When large groups get together, it’s smart to have planned activities or games. Large group games can add fun and excitement to a team gathering. They also make events more entertaining and create healthy competition between teammates, which is great for bonding.
Which games are easy to execute for big groups - say, groups of 30 people or more? Browse our list of party games for large groups at work and choose a few to support team-building and positive workplace environments.
36 Large group games to play with 30+ people
1. Balloon stomp
For this game, you’ll need tons of balloons in two different colors. You need to be outside or in a large space, and divide your large group into two smaller groups and assign them each a color. Set a timer for one or two minutes, and the goal of the game is for each team to pop all the balloons of their own color - without accidentally hitting the other color. At the end of the game, the team who popped most of their own color balloons wins.
2. Rock-paper-scissors challenge
Who didn’t play this game as a kid? Give this energizing grown-up version a try. People should play against each other in pairs until the first win. For added fun, have the people who become eliminated in each round stand in a cheering section for their favorite in the next round. Repeat the process until there are only two players, each with a large fan base. Since this game will get loud, it’s best to play outside in a large, open space. It’s a favorite because it requires no supplies and very little preparation, and gets everyone excited right away.
3. Colleague feud
Like Family Feud, but with coworkers! You’ll need to do some prep for this game, as you’ll have to not only divide people into smaller teams of 4 or 5, but come up with categories. If you want to keep them work focused, try topics like “Things you find in your office breakroom”. Keep points for each correct answer given and then announce a winner at the end.
4. Photo scavenger hunt
You’ll find this one on a few of our list of team-building activities because it’s simple and a lot of fun. Create a scavenger hunt list of things that colleagues can take a picture of as part of a scavenger hunt. Everything from “someone having coffee” to “a Diet Coke can” is fair game. Have people take photos on their phone and the team with the most photos at the end wins.
5. “Steal the bacon”
A very competitive game, the goal of this activity is to steal an item from the middle of a group. How does it work? Divide a large group into two smaller ones, and assign everyone on Team A and Team B a number. For example, each person on both teams gets a number 1-10. Then have the teams stand opposite of each other with the object in the middle. Have a moderator announce a number randomly, and then that number from each team will attempt to grab the object and take it back to their side. This is a very physical game, so keep your team in mind when suggesting it.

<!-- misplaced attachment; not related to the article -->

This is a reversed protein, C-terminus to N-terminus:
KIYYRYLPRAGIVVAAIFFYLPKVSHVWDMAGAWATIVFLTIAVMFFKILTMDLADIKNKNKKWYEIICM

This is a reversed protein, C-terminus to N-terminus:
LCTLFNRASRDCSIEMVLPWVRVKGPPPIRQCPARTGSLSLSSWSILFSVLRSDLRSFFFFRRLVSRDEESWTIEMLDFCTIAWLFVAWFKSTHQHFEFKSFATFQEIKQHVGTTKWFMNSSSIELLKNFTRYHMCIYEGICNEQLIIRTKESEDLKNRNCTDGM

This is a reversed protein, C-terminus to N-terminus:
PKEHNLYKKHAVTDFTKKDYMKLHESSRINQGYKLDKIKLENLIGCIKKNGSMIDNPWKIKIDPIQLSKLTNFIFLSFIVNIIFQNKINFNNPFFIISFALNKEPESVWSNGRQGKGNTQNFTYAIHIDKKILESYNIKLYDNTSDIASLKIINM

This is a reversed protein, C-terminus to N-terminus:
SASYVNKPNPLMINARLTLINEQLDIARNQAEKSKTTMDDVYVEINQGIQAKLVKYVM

6. Egg drop challenge
This might bring you back to eighth grade science class. Gather everyone outside and provide several supplies which can be used to create an “egg drop container”. The goal is to have a vessel that can safely hold the egg while it’s dropped from the top of a ladder. This requires some planning in advance since you’ll need a ladder, an open space, and creative supplies like boxes, cotton balls, string, etc.
A good old-fashioned tug of war is a great way to get everyone energized and have a lot of laughs, plus it’s a quick team-building activity. Provide a large rope and divide your group into two teams and hit it!
8. Stop/walk race
Have everyone stand in a line and moderate from several feet away. You’ll call out commands like “walk”, “race”, and “stop”. Do so randomly so that people never know what to expect. Keep going until someone reaches you and wins the race.
9. Name that tune (whistle edition)
You know how to play Name that Tune - but can you identify songs from someone whistling? Take turns having people whistle a song of their choice and everyone else will need to guess what the song is. Give everyone a pen and paper so they can keep track of their correct answers. The person with the most correct answers wins!
10. Capture the flag
In this fast-paced game, players try to steal flags from each other's territories. The game is helpful for strategic thinking and promotes togetherness. You’ll need two to four teams with between 4-8 players. Each team should spend a few minutes creating their flag, and then find an open space where the teams can each hide their flag and have everyone attempt to come steal their flag.
11. Jenga (especially extra large edition)
Grab a Jenga game (or a few) and let everyone go crazy! If you’ve ever seen the oversized Jenga games, those can be a lot of fun for outdoor fun too. This is a cheap investment that can add a lot of impact to your event.
12. Postcard drawing
Sometimes also called “doodling together”, this activity is a fun and creative one where the group works collaboratively together to draw using postcards started by others. Have everyone get a blank postcard and then the moderator should give some direction about what to draw. Then, they lay the postcard down and the next person adds their postcard, continuing whatever pattern or drawing was started by the previous person. The process keeps going until a large drawing is completed using the postcards. You’ll need to do this in a very large room or outdoors, and have plenty of postcard-size paper and markers or crayons available.
13. Target circle
In this energizing game, everyone stands in a circle. One person stands in the middle and their job is to find a “target” within the circle. They take turns looking around the circle and choosing one person to point to. Then, they’ll point to a person and they should try to jump out of the way or crouch in time to be “missed” by their pointing. If the leader does miss them, they stay in the game. If they’ve been “hit”, they leave the circle. This game is sure to lead to a lot of laughs. For more fast, minute-to-win-it games, check out our past post.